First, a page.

Young people and their abundant use of technology often get a bad rap. In the instances of two young area ladies, however, their thoughtful and creative use of technology is bridging generational gaps, alleviating isolation, and bringing great joy to seniors at The Springs Health and Rehabilitation Center at Monarch Landing senior living community in Naperville.
At 15-years old, Maya Joshi from Chicago launched Lifting Hearts With the Arts after having been inspired by her grandparents. “In mid-March, after the stay at home order began, the first people I thought about were my grandparents. I regularly see them, but because of the pandemic, I couldn’t do that. Instead, we started doing video calls with them. After witnessing how much joy they got from seeing us, I thought about sharing that with other seniors who are isolated.” Maya reached out to Chicago-area retirement communities to determine which would welcome a program connecting teens with their residents on a regular basis, through FaceTIme, Zoom, or Skype. She and her volunteers now work with 18 communities, and to date, have hosted over 819 interactions. The meet weekly with approximately a dozen residents in skilled care at The Springs.
Volunteers have been eager to participate. Maya first recruited her twin sister and a few close friends to work with her. Since earning tremendous publicity, they’ve attracted a veritable army of volunteers with more than 45 actively participating, and 20 more who have applied. “A lot of the volunteers were staying at home and wanting to do something to help others but not quite knowing what to do. They love meeting new people and regularly do video calls with friends anyways. So, it seemed to be a natural and fun thing to use this platform with people who are completely different than us,” said Maya.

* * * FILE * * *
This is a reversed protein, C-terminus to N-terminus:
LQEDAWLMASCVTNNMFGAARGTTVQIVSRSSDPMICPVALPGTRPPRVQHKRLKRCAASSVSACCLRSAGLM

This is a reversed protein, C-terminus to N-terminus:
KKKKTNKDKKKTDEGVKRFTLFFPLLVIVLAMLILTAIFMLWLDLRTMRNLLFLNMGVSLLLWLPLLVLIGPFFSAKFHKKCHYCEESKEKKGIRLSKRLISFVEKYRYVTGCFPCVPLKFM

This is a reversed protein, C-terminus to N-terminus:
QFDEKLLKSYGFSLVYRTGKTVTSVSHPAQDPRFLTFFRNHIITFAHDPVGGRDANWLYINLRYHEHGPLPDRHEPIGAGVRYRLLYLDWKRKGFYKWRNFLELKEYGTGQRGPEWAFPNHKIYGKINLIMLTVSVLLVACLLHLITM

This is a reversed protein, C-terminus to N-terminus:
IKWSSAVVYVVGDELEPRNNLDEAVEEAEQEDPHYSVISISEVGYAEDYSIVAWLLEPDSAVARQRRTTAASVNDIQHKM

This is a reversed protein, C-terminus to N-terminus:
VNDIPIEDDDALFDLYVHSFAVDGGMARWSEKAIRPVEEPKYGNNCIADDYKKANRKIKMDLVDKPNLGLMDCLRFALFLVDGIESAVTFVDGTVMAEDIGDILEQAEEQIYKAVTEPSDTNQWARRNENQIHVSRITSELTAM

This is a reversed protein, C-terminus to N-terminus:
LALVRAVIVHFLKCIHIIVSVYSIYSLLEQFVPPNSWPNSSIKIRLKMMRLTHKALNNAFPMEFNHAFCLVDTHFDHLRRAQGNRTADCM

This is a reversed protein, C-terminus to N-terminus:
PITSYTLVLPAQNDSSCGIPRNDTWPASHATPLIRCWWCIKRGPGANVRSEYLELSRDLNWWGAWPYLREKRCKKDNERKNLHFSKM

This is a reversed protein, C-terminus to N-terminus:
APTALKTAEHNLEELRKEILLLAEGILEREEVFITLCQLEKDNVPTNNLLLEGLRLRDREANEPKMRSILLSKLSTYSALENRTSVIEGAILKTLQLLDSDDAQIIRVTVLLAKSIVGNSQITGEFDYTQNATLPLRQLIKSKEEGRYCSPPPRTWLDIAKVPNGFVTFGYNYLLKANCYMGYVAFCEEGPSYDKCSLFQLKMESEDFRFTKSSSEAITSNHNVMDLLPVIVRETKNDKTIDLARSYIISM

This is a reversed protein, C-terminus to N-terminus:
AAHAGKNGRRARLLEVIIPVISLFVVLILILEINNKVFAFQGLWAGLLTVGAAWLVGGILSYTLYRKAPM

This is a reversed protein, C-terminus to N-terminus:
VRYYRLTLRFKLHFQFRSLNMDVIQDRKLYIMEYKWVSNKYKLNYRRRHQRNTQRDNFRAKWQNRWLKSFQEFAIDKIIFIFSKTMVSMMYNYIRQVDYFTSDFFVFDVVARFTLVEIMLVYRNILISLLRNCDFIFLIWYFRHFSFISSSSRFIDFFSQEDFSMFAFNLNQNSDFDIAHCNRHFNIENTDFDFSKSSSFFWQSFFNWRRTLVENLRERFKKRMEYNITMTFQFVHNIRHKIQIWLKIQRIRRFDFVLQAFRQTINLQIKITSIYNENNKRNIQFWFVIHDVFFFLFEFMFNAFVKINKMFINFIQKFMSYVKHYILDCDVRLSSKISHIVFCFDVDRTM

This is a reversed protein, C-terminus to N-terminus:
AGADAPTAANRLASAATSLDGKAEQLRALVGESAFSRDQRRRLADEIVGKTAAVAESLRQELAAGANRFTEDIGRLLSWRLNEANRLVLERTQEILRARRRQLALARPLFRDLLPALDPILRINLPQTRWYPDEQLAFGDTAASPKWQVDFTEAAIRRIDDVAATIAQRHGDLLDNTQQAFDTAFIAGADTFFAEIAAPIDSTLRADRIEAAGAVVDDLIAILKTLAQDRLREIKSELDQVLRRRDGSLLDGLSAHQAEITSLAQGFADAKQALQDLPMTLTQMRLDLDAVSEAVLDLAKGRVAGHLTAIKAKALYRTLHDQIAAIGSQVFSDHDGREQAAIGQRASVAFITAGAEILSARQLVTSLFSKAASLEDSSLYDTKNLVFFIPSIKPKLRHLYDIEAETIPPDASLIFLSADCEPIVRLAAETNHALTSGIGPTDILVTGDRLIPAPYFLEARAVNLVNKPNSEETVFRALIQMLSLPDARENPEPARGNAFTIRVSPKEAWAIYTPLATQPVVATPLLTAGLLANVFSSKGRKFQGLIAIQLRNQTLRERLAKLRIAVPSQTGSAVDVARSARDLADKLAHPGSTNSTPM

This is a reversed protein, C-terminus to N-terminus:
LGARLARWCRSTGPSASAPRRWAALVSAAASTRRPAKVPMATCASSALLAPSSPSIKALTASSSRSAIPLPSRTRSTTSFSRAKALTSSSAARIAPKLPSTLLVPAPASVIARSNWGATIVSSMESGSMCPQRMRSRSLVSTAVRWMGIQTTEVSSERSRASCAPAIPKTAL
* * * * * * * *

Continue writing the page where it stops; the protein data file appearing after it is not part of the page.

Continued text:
The young people and seniors are thoughtfully matched for their weekly virtual face-to-face get-togethers based on similar interests and hobbies, focusing on the arts: visual performing, language, and culinary. The interactions include sing-alongs, performances, discussions, games, reminiscing…whatever the resident enjoys.
“The feedback has been amazing. Residents love having the event and someone to talk to on a regular schedule. It gives them a way to meet new people without leaving their apartments,” reported Maya. “The friendship we’ve made will go on forever. When we can go back to normal, we want to meet all of the residents and will keep on connecting with them forever.”
Emma Dvorak, life enrichment manager at The Springs, is facilitating the program at the community. “Each session is scheduled ahead of time, and it’s great to see residents looking forward to their personal ‘appointments,’” she said. Some residents require assistance with the technology, which Emma’s team provides. Others are able to meet with their students independently. “It’s been tough providing opportunities for socialization during the pandemic, so connecting with someone else on the outside is really amazing for them,” said Emma.